The Commodore International of the 1970s was a company which dabbled in a bit of everything when it came to consumer electronics, with the Commodore ChessMate being a prime example of the circuitous way that some of its products came to be. Released in 1978, its existence was essentially the result of MOS Technology releasing the KIM-1 single board computer in 1976. In May of that year, [Peter Jennings] traveled all the way from Toronto, Canada to Cleveland, USA to attend the Midwest Regional Computer Conference and acquire a KIM-1 system and box of manuals for a mere $245. On this KIM-1 he’d proceed to develop his own chess game, called MicroChess, implemented fully in 6502 ASM to fit within the 1 kB of RAM.
As one of the first major applications to run on the KIM-1, it quickly became an international hit, which caught the attention of Commodore – which had acquired MOS Technology by then – who ended up contacting [Peter] about a potential chess computer project. This turned out to based on the custom MOS 6504 CPU, while sharing many characteristics with the KIM-1 SBC. Being a MicroChess-only system, the user experience was optimized for more casual users, with the user manual providing clear instructions on how to start a new game and how to enter the position of a newly moved piece, along with no less than eight difficulty settings.
If you’re feeling like making your own ChessMate, or want to dig into the technical details, this excellent article by [Hans Otten] has got you covered.
Top image: Commodore ChessMate Prototype in 1978. (Credit: Peter Jennings)
(Thanks to [Stephen Walters] for the tip)
The Great American Eclipse was a solar eclipse that passed nearly the entire continental United States back in 2017. While it might sound like a once-in-a-lifetime event to experience a total solar eclipse, the stars have aligned to bring another total solar eclipse to North America although with a slightly different path stretching from the west coast of Mexico and ending off the cost of Newfoundland in Canada. Plenty of people near the path of totality have already made plans to view the event, but [Stephen] and a team of volunteers have done a little bit of extra preparation and plan to launch a high-altitude balloon during the event.
The unmanned balloon will primarily be carrying a solar telescope with the required systems onboard to stream its images live during its flight. The balloon will make its way to the stratosphere, hopefully above any clouds that are common in New Brunswick during the early spring, flying up to 30,000 meters before returning its payload safely to Earth. The telescope will return magnified images of the solar eclipse live to viewers on the ground and has been in development for over two years at this point. The team believes it to be the first time a non-governmental organization has imaged an eclipse by balloon.
For those who have never experienced a total solar eclipse before, it’s definitely something worth traveling for if you’re not already in its path. For this one, Canadians will need to find themselves in the Maritimes or Newfoundland or head south to the eastern half of the United States with the Americans, while anyone in Mexico needs to be in the central part of the mainland. Eclipses happen in places other than North America too, and are generally rare enough that you’ll hear about a total eclipse well in advance. There’s more to eclipses than watching the moon’s shadow pass by, though. NASA expects changes in the ionosphere and is asking ham radio operators for help for the 2024 eclipse.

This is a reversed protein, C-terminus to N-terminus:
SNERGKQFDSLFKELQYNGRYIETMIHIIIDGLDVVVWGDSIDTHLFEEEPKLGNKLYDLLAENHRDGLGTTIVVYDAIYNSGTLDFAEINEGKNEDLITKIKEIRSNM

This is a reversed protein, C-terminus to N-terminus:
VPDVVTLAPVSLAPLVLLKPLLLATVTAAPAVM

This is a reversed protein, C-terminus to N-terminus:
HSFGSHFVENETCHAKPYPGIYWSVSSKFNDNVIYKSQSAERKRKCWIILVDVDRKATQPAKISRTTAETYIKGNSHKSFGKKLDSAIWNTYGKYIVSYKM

Necklaces aren’t often very high-tech, mostly because of the abuse they have to go through being worn. This was obviously a problem that needed solving, so [Matt Venn] decided to change that by making a necklace out of ASICs just in time for Supercon.
Although this isn’t the first time [Matt] made such a necklace, he though his previous one was “too hip-hop” and not enough “15 million dollar Nikon Lithography Stepper”. Obviously, this means designing the whole chain, art included, from scratch with the blinkenlights to match. Together with [Pat Deegan] and [Adam Zeloof], the team created a beautiful technopunk necklace with art on every chain link and of course a real silicon wafer with a RISC-V tapeout from 2022 on it.
With [Adam] doing modeling for the chain links, and [Pat] and [Matt] designing the electronics required for the mandatory blinkenlights, and some last-minute soldering and assembling the project was finished just in time for Supercon, where it fit right in with all the other blinkenlights. It even runs on one of the RISC-V cores from the same tapeout as the central wafer!
Despite our predilection for creature comforts like electricity, it can be nice to get away from it all from time-to-time. Students from Eindhoven University of Technology developed Stella Vita to let you glamp from the power of the sun alone.
Solar-powered vehicles have been plying the highways for decades, but we’re only now getting vehicles with multiple seats that could potentially be used for transport outside of protected race conditions. While production vehicles that can charge off the sun are yet to appear in any appreciable numbers, universities are continuing to push the envelope of what’s possible in a solar car.